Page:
“When we learnt that his problem has not been solved and that there are questions over his legal situation,” al-Adl elaborated, “we decided, out of our respect for the feelings of the Lebanese people, to do without the voice of Fadel Shaker.”

Shaker was quoted as saying he was surprised by the move. Egyptian TV host Wael Elebrashy said he had called the singer, who denied  the charges against him. Elebrashy insinuated that Shaker was the “victim” of political and sectarian forces, claiming that Hizbullah and pro- supporters in Lebanon were the ones behind Shaker's situation and his dismissal.

In 2012, Shaker quit his music career on religious grounds, claiming that singing is ‘haram' (forbidden religiously) which upset his colleagues and fellow singers. Soon afterwards Shaker changed his name to Hajj Shaker and went on to pledge allegiance to Lebanese Salafist cleric Ahmed Al Assir.

Shaker's alleged decision to take up arms with Al Assir's supporters in 2013 in an attack against the Lebanese army led to him being sentenced, in absentia, to 15 years' imprisonment with hard labour, a fine of 800,000 Lebanese Lira and the removal of his civil rights.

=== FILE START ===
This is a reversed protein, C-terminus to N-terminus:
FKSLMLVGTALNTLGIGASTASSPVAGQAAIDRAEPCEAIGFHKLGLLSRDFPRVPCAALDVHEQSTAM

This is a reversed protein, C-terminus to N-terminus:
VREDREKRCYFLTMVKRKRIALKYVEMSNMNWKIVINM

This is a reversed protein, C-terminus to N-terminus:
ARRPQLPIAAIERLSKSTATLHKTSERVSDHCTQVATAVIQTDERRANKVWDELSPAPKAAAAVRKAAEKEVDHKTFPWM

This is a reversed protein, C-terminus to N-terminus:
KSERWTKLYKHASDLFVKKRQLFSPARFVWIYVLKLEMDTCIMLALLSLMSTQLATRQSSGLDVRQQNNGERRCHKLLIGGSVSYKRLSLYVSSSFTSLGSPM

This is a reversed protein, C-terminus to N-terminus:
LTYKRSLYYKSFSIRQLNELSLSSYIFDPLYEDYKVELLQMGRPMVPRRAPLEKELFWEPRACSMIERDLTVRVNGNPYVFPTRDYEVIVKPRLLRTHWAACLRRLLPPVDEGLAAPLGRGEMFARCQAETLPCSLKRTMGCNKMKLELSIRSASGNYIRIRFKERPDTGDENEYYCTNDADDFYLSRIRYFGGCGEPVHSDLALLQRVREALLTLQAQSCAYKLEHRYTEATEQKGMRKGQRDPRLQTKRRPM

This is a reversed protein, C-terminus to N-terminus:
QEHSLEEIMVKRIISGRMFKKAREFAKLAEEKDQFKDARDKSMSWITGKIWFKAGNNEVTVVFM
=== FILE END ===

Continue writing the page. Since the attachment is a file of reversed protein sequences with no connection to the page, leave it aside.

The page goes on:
Ever since, Shaker was spotted sporadically at events where he performed religiously inspired songs in Ain al-Hilweh, a Palestinian which is generally not accessible to the Lebanese military.

Shaker appeared on a local TV station sporting a beard typical of ultra-conservative Salafists. Images and videos have also emerged of Shaker with militants. Shaker has long denied the accusations against him. In an interview with the Lebanese TV channel MTV two years ago, Shaker insisted that he does belong to any political or religious group and that his relationship with Al Assir does not go beyond the fact that Shaker prays at a mosque where Al Assir preaches. Shaker also insisted that the weapons he was carrying in the videos were licensed by Lebanese military intelligence and he never used them except in self-defence, after a Hizbullah brigade launched a militant attack against Shaker's village and ransacked his home, stealing more than $940,00, then torching it, according to Shaker. He goes on to claim that he did not fire a single bullet but he was shot at along with Al Assir's men by Hizbullah.